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Old 04-03-2017, 06:14 PM   #1
Slakerlife
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Have any Canadians used SimpleTax


Hi everybody

So its the tax season and Im looking for something to use under Linux. The best solution I found is to use simpletax so just wanted to find out who has used SimpleTax, did you like it? was it user friendly?Is it secure? Would you use it again? etc.

Also I'm not a security expert but Simpletax claim this for the encryption can someone comment if it a good appropriate to securing information

Data Ownership & Encryption


Your data is yours. We will never, ever, sell it.

Your tax data is encrypted on our servers using your password as the key. You are the only person who can access your account; we can't decrypt your data without your password. If you lose your password, we are not able to reset or recover it for you.

Your password is salted with a 9 byte salt and hashed with MD5 before being sent over HTTPS to our server. This hash is never stored in a cache or on disk. We take this hash and salt it again with an 8 byte salt and hash it using PBKDF2 with SHA1 for 60,000 iterations. The resulting signature is what we store in our database.

Your tax data is sent over HTTPS to our server where it is encrypted using AES in CTR mode. The IV is a 128 bit number generated with a cryptographically secure random number generator. We also store an HMAC of the data which is packed along with it. The cryptographic key is derived from the second to last hash pulled from the PBKDF2 algorithm used to hash the password. This ensures that the key cannot be derived from anything stored in our database. The key must be transmitted from the client and a full hash run each time the data is encrypted or decrypted.

You can delete your account, and all your data, at any time.

SSL/TLS and HSTS


The connection between you and our servers uses high-grade encryption. We use HTTPS across all our services with an Extended Validation (EV) certificate from DigiCert. We have an A+ rating from SSL Labs. We also use HSTS to ensure your browser only uses HTTPS. We are on the HSTS preloaded lists for both Chrome and Firefox.

thanks
 
Old 04-04-2017, 06:23 AM   #2
rtmistler
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Hi Slakerlife,

Please do not copy the advertising for some software package or website you've used into a technical thread. I'm asking you now to edit and remove all the portions starting with the first bold sentence.

The forum rules do not permit advertising. Please visit http://www.linuxquestions.org/advertising/ for more information on advertising. Feel free to contact the forum admin if you have any questions about this policy.

Best Regards
 
Old 04-23-2017, 01:31 PM   #3
Slakerlife
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Hello rtmister, I had completely forgotten about this thread. Where would it be better to ask this question. And it seems I can only edit this post and not the first, is there some thing I'm missing?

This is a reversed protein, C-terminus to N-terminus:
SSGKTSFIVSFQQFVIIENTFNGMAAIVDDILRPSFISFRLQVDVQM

Last edited by Slakerlife; 04-23-2017 at 02:17 PM.
 
Old 04-24-2017, 08:56 AM   #4
sundialsvcs
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American here – I use a spreadsheet to do the calculations, download the tax forms as PDFs, fill them out, print them, and mail them ... "certified mail, return receipt requested."

I then make a duplicate copy of the spreadsheet and the PDFs, along with a scan of both sides of the returned postcard. A printed copy and a CD of the material goes in my fire-safe. Forever.

I did this for predictable reasons after learning a painful lesson: one month before the statute of limitations would have run out, tax authorities insisted that I hadn't sent in my tax forms ... five years before. How to prove it? I don't think that an electronic receipt, printed out on a piece of paper, would have done the trick. But a five-year old green postcard, bearing a five-year old postmark, did.

Furthermore, I have encountered "glaring errors" in one year's computerized tax calculations, brought about by a software update that left a mixture of updated and not-updated software modules. I've also found that the numbers, when correct, were too-conservatively calculated for my situation and therefore were wrong.

Usually, tax calculations are not complicated. (Painful(!), yes, but not complicated.) Just follow the main logic of each form in a simple spreadsheet. Use different areas of the same spreadsheet to correspond to each different "form." With minor changes, you can use a copy of the same spreadsheet from year to year.
Quote:
Originally Posted by Simplified Tax Form:
  • How much money did you earn last year?
  • How much is left?
  • Send it in, plus $X,000.00.
You'll save money on unnecessary software, and you'll also know how your taxes were calculated. The computer still does all of the mathematical lifting, just under your control.

... and your postal service acts as an "uninterested (but 'also government') third party" in evidencing that the necessary document mailing did, in fact, occur. Although they of course cannot vouch as to what the aforesaid envelope did or did not contain, they are a mighty and dependable remedy against "self-serving official ... 'forgetfulness.'"

Last edited by sundialsvcs; 04-24-2017 at 11:13 AM.
 
Old 05-09-2017, 09:10 PM   #5
Slakerlife
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Thanka sundial

Last edited by Slakerlife; 05-09-2017 at 09:14 PM.
 
  


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